Experience the strong connection between volunteering and health this holiday season
“Around the holidays, many of us feel the need to give back to our communities. It’s the time of year when our philanthropic energy skyrockets,” says Justin Lynch, regional volunteer coordinator for the United Way of Central New York. “Whether we volunteer at soup kitchens, wrap gifts at the mall for local charities, or give our time collecting goods for those in need, an act of selflessness can help spread cheer throughout the season.”
The benefits of being generous with your time go beyond improving the lives of those who are served; the givers also receive. According to the Corporation for National and Community Service, research has established a strong relationship between volunteering and health.
Those who serve others gain more than just a social network to provide support and alleviate stress; volunteering also provides individuals with a sense of purpose and life satisfaction. Volunteers can strengthen social ties that protect against feelings of isolation or depression, while the experience of helping others leads to a greater sense of self-worth and trust. Voluntarism is linked to longevity, reduced heart diseases and overall wellness. There is a convergence of research, which concludes that giving your time to help others makes people happier and healthier.
“People who are active, focusing outside themselves, tend to do better in general. Medication can help people but a ‘magic pill’ is not always the answer,” says Sharon Brangman, M.D., professor of medicine and Geriatrics Division chief at SUNY Upstate Medical University. “Successful aging includes good medical care and good social interaction.” Brangman advises people of all ages to maintain social connections with friends and family. Remember, too, that volunteering can also extend your point of view beyond your own situation, which in the end can improve it.
“When you volunteer you are helping others and yourself. Stay active, stay involved, and you will stay healthy,” notes Patricia Gilbert, network and civic engagement director at the Oasis Institute.
Locally, Oasis/HealthLink Learning Center, sponsored by Upstate Medical University, offers those ages 50 and older a variety of classes for lifelong learning. Volunteers act as instructors, program coordinators and assistants. Volunteering knows no season. Lauren Feiglin, executive director of Oasis, 6333 Route 298, East Syracuse, says, “We welcome volunteers to use your strengths and skills.”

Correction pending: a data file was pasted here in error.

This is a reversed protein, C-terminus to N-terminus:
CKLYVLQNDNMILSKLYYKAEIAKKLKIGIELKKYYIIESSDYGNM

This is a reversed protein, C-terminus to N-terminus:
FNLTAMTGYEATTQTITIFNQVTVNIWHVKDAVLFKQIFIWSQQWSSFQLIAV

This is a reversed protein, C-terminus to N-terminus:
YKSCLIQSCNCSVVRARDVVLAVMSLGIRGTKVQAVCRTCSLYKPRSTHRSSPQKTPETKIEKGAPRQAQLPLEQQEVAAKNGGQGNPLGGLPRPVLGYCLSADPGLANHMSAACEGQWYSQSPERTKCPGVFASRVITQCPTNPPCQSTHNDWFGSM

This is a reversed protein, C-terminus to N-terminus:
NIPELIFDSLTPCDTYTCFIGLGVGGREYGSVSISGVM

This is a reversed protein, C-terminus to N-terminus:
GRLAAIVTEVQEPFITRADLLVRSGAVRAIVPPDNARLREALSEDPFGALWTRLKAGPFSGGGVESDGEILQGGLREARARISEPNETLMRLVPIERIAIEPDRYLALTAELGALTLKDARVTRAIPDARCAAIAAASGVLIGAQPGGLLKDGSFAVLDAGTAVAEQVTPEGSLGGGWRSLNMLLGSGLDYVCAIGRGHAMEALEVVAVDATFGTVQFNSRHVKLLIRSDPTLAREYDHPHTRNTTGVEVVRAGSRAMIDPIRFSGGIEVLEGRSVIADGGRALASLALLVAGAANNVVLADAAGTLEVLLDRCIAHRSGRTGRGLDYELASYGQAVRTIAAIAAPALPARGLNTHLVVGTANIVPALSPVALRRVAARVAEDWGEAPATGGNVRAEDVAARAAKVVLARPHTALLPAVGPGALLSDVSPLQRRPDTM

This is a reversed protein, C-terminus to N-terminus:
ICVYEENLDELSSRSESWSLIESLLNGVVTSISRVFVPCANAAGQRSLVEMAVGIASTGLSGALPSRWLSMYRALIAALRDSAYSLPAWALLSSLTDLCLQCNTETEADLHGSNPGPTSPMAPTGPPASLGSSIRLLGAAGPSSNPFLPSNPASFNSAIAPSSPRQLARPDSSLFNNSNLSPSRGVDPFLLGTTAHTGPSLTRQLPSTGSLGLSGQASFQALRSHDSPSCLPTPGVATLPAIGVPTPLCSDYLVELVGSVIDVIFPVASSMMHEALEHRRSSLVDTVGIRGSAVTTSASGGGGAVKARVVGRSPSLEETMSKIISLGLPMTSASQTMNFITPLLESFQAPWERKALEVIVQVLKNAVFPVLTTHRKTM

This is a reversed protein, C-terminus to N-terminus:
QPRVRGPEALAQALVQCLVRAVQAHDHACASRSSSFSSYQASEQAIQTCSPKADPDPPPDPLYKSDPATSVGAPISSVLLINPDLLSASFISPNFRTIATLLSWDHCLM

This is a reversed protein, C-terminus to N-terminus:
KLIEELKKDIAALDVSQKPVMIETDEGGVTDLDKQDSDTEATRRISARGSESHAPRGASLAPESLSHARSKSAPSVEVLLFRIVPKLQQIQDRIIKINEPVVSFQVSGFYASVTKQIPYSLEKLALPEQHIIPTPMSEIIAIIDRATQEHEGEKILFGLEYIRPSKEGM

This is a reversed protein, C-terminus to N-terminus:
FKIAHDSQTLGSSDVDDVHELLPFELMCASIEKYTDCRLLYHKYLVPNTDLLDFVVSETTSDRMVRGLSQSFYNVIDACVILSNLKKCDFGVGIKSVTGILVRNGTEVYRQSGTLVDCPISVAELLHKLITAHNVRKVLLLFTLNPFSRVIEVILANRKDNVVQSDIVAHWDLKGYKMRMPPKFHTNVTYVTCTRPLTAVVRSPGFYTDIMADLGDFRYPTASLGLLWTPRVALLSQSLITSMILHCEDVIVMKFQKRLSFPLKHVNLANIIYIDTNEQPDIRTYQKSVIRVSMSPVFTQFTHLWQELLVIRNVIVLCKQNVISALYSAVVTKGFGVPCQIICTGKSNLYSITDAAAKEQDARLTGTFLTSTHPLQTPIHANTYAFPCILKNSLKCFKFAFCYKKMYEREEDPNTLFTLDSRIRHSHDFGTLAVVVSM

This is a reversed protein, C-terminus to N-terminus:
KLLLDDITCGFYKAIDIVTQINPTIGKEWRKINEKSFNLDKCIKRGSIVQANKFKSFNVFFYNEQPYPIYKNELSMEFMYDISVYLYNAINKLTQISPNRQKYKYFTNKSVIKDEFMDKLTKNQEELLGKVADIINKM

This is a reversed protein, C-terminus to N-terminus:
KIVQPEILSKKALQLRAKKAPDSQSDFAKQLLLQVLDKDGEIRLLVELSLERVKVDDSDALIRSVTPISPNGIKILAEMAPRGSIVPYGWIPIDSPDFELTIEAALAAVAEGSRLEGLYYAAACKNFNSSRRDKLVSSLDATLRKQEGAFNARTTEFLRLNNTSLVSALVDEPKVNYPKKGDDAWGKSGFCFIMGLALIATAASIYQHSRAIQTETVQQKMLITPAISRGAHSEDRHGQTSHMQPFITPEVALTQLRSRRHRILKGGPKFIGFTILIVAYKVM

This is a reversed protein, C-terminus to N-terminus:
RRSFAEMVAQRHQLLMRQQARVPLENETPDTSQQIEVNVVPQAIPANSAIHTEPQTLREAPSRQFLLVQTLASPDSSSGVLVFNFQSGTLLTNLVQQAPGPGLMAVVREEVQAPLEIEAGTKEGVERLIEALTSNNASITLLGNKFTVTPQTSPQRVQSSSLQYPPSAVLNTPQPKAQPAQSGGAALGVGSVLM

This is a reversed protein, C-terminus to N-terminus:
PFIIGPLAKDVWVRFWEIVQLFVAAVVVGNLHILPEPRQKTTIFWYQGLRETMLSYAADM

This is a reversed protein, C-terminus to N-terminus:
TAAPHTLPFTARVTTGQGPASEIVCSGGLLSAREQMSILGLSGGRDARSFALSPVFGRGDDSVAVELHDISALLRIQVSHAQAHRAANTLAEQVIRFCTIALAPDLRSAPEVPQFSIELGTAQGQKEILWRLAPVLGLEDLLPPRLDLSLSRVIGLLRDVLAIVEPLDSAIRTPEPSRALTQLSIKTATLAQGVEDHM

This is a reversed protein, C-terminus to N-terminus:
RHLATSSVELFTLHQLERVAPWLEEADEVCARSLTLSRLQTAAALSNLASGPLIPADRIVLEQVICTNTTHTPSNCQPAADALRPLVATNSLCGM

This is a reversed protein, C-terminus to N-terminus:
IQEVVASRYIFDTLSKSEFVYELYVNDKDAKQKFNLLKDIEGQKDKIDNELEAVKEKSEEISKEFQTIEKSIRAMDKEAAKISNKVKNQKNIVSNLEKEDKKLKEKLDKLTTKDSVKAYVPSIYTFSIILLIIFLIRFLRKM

Tracie Alexander, Oasis program and volunteer manager, adds, “We always need more volunteers at the center. There are opportunities to give a gift of one hour, a couple hours or to volunteer on a regular basis.” Oasis is particularly in need of people with computer skills who can assist for any length of time in the computer lab. For more information on volunteering at Oasis, contact Alexander at email@example.com.
People who volunteer may live longer than those who don’t but a study published by the American Psychological Association suggests that when it comes to volunteering, unselfish motives are the most beneficial. According to the research, volunteers lived longer than people who didn’t volunteer if they also reported altruistic values or a desire for social connections as the main reasons for volunteering and not personal satisfaction. Motives matter and the best ones keep on giving.
Being generous can involve giving of our time, talent and treasure. Financial generosity is also linked to wellness. Liz Dunn, social psychologist at the University of British Columbia, reports to Scientific American, “We did an experiment where we gave people some money, $10. And we said, ‘You can keep all this money for yourself or you can give as much of it as you want away.’ What we found, consistent with past research, was that the more money people gave away, the happier they felt. Conversely, though, the more money people kept for themselves, the more shame they experienced, which raised their cortisol levels. Over time elevated levels of cortisol can cause wear and tear on the body.” Researchers feel this might be the missing link between generosity and health.
As you prepare for the holidays and shop for people close to you, notice opportunities for acts of generosity. It may be easy to pass by a Salvation Army Red Kettle bell ringer when you’re on a shopping mission or to pass up checkout donation programs at local grocery stores, but this holiday season consider that giving is good for all involved. It just might relieve some holiday stress and bring new joy to the holiday season.
Those who would like to give the gift of time during the holidays may still be able to lend a hand or learn about ways to volunteer in the New Year. Any time you volunteer, Lynch has this advice: “It’s important to take time and find an opportunity that’s the right fit for you. More importantly, vocalize your interest and highlight your skill sets when speaking to a volunteer coordinator. Articulating your goals will help make your experience a rewarding and fulfilling one.”
As you enjoy the holidays and look forward to the New Year, consider the many ways we can all be more generous. Make plans to give your time, talent and treasure to helping others right here in Central New York. It can benefit your health and wellness and our community.
To learn more about opportunities to volunteer, go online and link directly to the Regional Volunteer Center webpage at http://goo.gl/06503 or call Justin Lynch at 428-2240.
Marnie Blount-Gowan is a member of the Crouse Hospital Integrated Health Alliance, advocate of mind body health awareness, and editor of Realewell.com. She can be reached at firstname.lastname@example.org.
Be a Santa’s helper: You’re guaranteed warm holiday feelings if you reach out to those less fortunate than yourself this Christmas season.